I absolutely hate Ayn Rand. I abhor her. And if you like her–and I understand that many intelligent people go through or have gone through a die-hard Ayn phase, in much the same way that in fourth grade I couldn’t stop listening to “C’est La Vie” by B*Witched–either stop reading or please forgive me for this forthcoming stream of bile.
From the horse’s mouth: “My philosophy, in essence, is the concept of man as a heroic being, with his own happiness as the moral purpose of his life, with productive achievement as his noblest activity, and reason as his only absolute.” That sounds fine, right? Definitely fine if you live in an imaginary capitalist snowglobe, where everyone is Patrick Bateman, injustice and hegemony have never existed, and sanitation and social work are done by robots, thus leaving the real people free to build skyscrapers and have lofty (heterosexual) sex. And to be honest, that kind of sounds like an awesome world, I’ll admit it. Perhaps the reason why I hate Ayn Rand so much is that she, like the best kind of devil, tells enticing half-truths. I too can be delusional and selfish, just like Ayn and her followers, and of course I would love to live in this hallucinated Gotham of flawless individuals. But I am not as delusional as Ayn. I know when my jeans won’t button, unlike Ayn, who would have loved to forget that she was really a short Russian Jew named Alisa Rosenbaum, bearing little resemblance to patrician, ideal Dominique Francon in The Fountainhead. And certainly, she was selfish.
But of course, to her, “selfish” is a positive word, meaning staying true to yourself despite the views of others. This is a crucial tenet of her philosophy, although it also sounds like a priggish excuse best usable by a spouse caught in an affair–”It has nothing to do with you! I was just staying true to myself!” etc. The fact that this comparison (between central philosophy and doghouse blather) is so easily made is just one of the reasons why objectivism is a morally bankrupt, dilettantish, and fucking stupid way of thinking. People like it because it is the philosophical equivalent of college: a potentially meaningful but incredibly misused scaffolding that enables people to think, “Bitch, I do what I want.”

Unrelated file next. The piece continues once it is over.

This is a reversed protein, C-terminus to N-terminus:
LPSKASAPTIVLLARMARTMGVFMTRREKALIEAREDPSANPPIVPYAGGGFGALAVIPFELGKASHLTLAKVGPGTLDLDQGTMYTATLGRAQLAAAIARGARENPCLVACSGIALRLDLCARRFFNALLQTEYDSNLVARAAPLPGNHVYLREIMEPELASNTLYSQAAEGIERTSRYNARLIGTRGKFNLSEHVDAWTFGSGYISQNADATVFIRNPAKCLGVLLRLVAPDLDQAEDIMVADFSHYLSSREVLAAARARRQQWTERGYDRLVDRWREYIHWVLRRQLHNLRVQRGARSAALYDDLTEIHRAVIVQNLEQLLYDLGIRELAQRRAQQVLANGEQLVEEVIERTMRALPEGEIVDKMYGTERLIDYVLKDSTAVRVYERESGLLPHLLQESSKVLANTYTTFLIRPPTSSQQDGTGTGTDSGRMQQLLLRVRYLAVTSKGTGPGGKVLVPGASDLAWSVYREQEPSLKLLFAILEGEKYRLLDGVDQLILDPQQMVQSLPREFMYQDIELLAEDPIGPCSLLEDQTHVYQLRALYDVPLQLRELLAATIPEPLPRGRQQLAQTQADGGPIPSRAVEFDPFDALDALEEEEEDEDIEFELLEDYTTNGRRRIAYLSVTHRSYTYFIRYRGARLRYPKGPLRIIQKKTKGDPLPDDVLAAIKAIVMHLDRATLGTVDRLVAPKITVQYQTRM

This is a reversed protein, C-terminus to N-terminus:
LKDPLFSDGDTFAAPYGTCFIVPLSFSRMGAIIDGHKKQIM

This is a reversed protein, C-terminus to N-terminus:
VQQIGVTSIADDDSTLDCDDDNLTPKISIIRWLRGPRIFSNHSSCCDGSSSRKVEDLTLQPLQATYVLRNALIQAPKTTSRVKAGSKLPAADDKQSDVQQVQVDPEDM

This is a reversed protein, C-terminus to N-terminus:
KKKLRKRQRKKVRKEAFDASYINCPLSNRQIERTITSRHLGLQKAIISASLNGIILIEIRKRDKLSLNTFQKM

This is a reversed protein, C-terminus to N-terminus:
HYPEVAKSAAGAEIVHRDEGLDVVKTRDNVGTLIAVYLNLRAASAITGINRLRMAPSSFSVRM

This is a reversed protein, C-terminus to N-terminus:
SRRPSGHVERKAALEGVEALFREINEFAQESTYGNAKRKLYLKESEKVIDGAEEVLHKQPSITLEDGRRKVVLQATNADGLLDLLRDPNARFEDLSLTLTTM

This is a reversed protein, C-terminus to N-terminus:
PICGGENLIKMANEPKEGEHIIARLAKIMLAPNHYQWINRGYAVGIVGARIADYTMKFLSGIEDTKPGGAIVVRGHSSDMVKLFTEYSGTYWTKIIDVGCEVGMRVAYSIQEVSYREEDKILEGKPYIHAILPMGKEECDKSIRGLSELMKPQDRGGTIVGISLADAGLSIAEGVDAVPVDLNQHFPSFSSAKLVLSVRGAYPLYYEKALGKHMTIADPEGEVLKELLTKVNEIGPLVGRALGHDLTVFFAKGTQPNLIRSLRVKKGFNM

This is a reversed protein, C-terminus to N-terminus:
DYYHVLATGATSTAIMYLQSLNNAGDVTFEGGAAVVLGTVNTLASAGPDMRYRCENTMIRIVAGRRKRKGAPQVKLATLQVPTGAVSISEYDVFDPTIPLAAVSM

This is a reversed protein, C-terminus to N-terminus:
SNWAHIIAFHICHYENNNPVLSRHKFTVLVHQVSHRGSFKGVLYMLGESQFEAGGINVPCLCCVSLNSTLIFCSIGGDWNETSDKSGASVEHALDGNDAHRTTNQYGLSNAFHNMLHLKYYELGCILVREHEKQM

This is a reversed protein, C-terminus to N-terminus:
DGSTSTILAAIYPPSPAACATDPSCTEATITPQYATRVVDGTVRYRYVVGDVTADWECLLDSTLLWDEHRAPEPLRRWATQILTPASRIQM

But the gender stuff is the worst. “The essence of femininity is hero worship—the desire to look up to man,” she says. “An ideal woman is a man-worshiper, and an ideal man is the highest symbol of mankind.” And I understand that she’s saying that the man has to be worthy or ideal before any of this is true, and, being straight, I can even get down with the idea that a woman “experiences the essence of her femininity” while surrendering (sexually) to a man “worthy” of dominating her. But no ma’am. She taps into a well of dangerous, complicated cultural undercurrents with this thought, which is anything but objective.
Ayn Rand undermines awareness and good sense just as much as all those evangelical Christian books that tell boys to hunt and girls to think they’re princesses. I am upset now. I need a cookie.